As inflation continues to soar, many Americans are concerned that a recession could be coming. The Fed has hiked interest rates three times so far in 2022 in an effort to curb inflation. But increased interest rates can also slow consumer spending, which could potentially lead to a recession.

To be clear, nobody can say for certain whether it will happen or not. But if it does, should you still be investing in the stock market right now? Here's what you need to know.

How safe is the stock market now?

While recessions are not easy to stomach, they can actually be smart opportunities to invest. Market downturns often go hand in hand with them, and right now stock prices are lower than they've been in months.

That might not sound like good news, but it does mean that it's a more affordable time to invest. Even the most expensive stocks are heavily discounted, with some of them having fallen 30%, 50% -- even 70% or more during this market slump.

Buying during a recession not only allows you to invest on the cheap, but it also sets you up to see significant gains when the market eventually recovers.

Consider the Great Recession, for instance. When stock prices hit rock bottom in March 2009, it was discouraging for many investors. But over the next year alone, the S&P 500 saw returns of close to 70%. If you had invested when stock prices were at or near their lowest, you would have seen significant earnings the following year.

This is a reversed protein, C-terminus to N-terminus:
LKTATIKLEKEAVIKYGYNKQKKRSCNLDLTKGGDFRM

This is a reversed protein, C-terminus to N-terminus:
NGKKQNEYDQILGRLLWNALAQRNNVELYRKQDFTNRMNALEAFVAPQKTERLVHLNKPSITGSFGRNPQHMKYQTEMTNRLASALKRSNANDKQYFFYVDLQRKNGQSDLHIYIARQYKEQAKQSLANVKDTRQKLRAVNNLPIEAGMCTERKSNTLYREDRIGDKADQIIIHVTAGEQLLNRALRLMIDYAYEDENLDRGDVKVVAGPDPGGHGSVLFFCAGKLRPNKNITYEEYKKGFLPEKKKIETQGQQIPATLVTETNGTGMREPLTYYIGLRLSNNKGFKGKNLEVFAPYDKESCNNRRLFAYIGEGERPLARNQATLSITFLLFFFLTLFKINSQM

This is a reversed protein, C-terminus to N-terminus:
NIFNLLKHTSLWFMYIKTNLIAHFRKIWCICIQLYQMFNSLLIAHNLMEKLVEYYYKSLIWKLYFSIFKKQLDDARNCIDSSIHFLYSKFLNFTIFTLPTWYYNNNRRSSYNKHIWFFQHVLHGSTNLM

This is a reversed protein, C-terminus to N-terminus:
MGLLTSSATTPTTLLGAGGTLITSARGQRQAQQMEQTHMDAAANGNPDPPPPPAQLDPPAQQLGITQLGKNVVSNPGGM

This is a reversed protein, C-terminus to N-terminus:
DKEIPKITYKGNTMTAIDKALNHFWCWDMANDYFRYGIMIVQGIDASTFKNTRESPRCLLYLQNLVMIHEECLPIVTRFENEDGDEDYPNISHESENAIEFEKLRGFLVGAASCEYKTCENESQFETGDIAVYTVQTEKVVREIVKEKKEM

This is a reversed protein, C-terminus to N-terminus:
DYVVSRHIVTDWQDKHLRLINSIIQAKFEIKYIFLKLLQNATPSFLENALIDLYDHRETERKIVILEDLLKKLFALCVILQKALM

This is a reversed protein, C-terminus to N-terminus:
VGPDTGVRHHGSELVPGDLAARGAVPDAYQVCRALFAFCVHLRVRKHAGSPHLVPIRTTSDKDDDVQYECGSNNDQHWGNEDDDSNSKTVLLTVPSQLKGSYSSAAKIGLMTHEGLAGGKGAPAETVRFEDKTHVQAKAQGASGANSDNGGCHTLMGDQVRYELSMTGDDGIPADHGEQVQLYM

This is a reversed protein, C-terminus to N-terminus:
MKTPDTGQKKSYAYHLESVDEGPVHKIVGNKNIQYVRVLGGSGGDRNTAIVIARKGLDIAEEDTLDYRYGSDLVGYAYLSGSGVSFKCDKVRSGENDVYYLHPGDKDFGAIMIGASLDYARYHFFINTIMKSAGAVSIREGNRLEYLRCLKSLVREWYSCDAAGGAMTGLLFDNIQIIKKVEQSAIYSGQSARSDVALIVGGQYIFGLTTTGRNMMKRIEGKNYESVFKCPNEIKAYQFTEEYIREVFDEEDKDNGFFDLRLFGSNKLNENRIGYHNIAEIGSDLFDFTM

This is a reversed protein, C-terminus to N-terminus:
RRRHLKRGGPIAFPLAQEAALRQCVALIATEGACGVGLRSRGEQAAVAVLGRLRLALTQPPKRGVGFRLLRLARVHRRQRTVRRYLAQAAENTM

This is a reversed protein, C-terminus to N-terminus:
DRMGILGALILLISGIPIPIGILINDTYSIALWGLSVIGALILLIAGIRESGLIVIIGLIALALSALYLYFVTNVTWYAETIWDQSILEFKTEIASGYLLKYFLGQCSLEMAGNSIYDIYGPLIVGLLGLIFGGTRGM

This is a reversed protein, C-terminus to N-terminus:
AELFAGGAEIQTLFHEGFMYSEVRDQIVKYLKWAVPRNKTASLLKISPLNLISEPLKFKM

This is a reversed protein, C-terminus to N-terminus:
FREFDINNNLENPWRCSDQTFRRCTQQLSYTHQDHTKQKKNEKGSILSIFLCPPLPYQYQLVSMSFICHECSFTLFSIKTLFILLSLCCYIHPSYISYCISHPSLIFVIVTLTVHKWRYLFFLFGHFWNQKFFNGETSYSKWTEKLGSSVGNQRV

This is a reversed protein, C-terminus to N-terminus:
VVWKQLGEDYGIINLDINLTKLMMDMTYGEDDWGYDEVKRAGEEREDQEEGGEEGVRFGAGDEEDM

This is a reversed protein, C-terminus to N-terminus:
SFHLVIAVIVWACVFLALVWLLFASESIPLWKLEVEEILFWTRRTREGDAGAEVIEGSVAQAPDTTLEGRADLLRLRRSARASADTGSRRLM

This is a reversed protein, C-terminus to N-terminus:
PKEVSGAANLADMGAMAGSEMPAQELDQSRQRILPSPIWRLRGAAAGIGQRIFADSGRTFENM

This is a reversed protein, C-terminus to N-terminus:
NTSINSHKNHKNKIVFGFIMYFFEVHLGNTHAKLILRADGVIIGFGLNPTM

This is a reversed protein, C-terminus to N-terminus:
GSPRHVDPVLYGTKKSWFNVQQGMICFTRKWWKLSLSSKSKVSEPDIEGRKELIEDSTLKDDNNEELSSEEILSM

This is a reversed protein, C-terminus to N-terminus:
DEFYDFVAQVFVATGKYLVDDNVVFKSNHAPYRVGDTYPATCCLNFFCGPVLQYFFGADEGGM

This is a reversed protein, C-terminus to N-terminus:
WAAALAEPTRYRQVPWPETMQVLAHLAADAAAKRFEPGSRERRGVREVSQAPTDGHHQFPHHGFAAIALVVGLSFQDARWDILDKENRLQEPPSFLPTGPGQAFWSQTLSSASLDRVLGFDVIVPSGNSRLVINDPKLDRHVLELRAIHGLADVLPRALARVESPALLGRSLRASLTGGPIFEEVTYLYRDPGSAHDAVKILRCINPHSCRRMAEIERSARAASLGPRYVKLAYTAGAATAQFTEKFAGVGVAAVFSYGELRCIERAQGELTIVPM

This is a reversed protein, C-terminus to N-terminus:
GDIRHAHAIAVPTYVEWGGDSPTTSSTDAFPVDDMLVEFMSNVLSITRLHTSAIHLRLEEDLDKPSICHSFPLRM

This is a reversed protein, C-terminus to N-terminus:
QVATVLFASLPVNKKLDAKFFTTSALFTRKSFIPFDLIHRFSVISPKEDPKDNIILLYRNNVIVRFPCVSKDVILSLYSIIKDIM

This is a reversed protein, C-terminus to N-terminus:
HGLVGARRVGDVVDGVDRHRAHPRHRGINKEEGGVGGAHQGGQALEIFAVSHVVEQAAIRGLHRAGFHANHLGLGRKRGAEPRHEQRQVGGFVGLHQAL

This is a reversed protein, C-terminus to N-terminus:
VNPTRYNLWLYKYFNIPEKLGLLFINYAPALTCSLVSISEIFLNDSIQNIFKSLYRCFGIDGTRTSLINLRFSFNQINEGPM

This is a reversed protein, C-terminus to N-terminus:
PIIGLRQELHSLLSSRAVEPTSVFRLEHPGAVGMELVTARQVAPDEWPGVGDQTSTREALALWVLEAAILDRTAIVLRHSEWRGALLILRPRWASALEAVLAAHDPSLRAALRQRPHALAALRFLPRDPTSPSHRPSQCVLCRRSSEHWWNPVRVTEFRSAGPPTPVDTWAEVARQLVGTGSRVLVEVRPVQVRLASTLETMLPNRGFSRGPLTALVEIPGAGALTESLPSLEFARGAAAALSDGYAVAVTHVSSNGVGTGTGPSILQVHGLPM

^SPX Chart

^SPX data by YCharts.

It's not easy to invest when the market is in a slump, and if we face a recession, stock prices could drop even further. But by taking advantage of the lower prices, you could be in a fantastic position when the market recovers.

When you shouldn't invest

While recessions can be smart investing opportunities, there are a couple of situations where you're better off avoiding the stock market.

If you don't have an emergency fund, for example, it's wise to focus on that goal first. If you lose your job or face an unexpected expense, it's a good idea to have some savings to fall back on.

Also, avoid investing any money you expect to need in the next few months or years. If the market falls further, the last thing you want is to withdraw your money when stock prices are at their lowest, selling your investments at a steep discount.

If now is not the right time to invest, that's OK. Focus first on strengthening your finances and building a solid safety net. If you have any cash left over, you can consider investing it then.

Recessions aren't easy, and nobody knows for certain whether a full-blown version will strike. But if you can afford it, continuing to invest is one of the best moves you can make to generate long-term wealth.